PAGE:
Marx takes a good, long look at not only the history of automobiles and automobility, but focuses in on how big, sweeping changes instituted by governments and then by the private sector have shaped our society to a car-focused landscape, ultimately for the worse.
I appreciated the deep dive on how cars came out and were relatively mundane and then slowly they crept into power by demanding more speed, more private transportation, more carnage. "The road" was seen originally as a community space for pedestrians, carriages, and whatever else to exist. Cars were seen as just another thing that would use the road. But the auto industry and complementary industries (tires, fossil fuel, etc) lobbied to get everything off the road so the heavy death machines could go faster and faster, fuck y'all people.
Marx also picks apart the failures of Silicon Valley to "disrupt" the sector, resulting mostly in just more cars on the road, more carbon, more danger. Tesla/Uber/Google's autonomous car has always seemed so graspable whenever a given CEO needs to rile up investors or stock prices, and yet, here we are in 2023 without any autonomous cars as they have been promised.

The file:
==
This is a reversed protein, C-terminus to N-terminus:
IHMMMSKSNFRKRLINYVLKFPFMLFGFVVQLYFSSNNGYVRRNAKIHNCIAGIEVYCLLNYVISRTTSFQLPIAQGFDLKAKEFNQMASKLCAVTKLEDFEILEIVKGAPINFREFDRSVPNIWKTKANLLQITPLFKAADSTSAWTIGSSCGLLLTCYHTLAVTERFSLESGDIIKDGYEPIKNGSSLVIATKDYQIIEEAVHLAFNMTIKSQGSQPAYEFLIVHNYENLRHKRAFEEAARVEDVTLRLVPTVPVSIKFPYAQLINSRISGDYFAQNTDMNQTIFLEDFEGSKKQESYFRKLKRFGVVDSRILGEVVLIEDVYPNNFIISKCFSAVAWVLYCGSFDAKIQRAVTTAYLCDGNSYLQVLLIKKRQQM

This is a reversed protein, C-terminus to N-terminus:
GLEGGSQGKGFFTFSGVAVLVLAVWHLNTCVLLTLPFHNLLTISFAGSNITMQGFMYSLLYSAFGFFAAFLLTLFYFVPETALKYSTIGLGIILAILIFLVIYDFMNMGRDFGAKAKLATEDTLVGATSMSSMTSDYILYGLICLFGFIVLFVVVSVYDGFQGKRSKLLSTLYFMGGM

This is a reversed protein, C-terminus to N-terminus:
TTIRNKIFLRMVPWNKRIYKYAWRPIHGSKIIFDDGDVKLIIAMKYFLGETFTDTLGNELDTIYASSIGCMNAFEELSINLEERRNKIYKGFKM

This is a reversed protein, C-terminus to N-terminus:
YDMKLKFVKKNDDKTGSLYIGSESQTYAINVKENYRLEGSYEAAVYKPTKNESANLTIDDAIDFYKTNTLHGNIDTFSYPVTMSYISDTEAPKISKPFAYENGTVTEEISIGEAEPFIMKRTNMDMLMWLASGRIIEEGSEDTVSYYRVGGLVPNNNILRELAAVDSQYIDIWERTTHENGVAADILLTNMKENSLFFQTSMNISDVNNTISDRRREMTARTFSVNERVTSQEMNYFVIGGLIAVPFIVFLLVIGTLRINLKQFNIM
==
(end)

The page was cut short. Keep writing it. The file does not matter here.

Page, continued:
I'm a bit of a r/fuckcars type of person to begin with, but it's really sad to read how the USA has failed itself by letting automobility dictate everything about our country for the past 50 years. Marx does offer some possible solutions in the final chapter of his book, but I'm not particularly hopeful we'll see these changes happen in the states.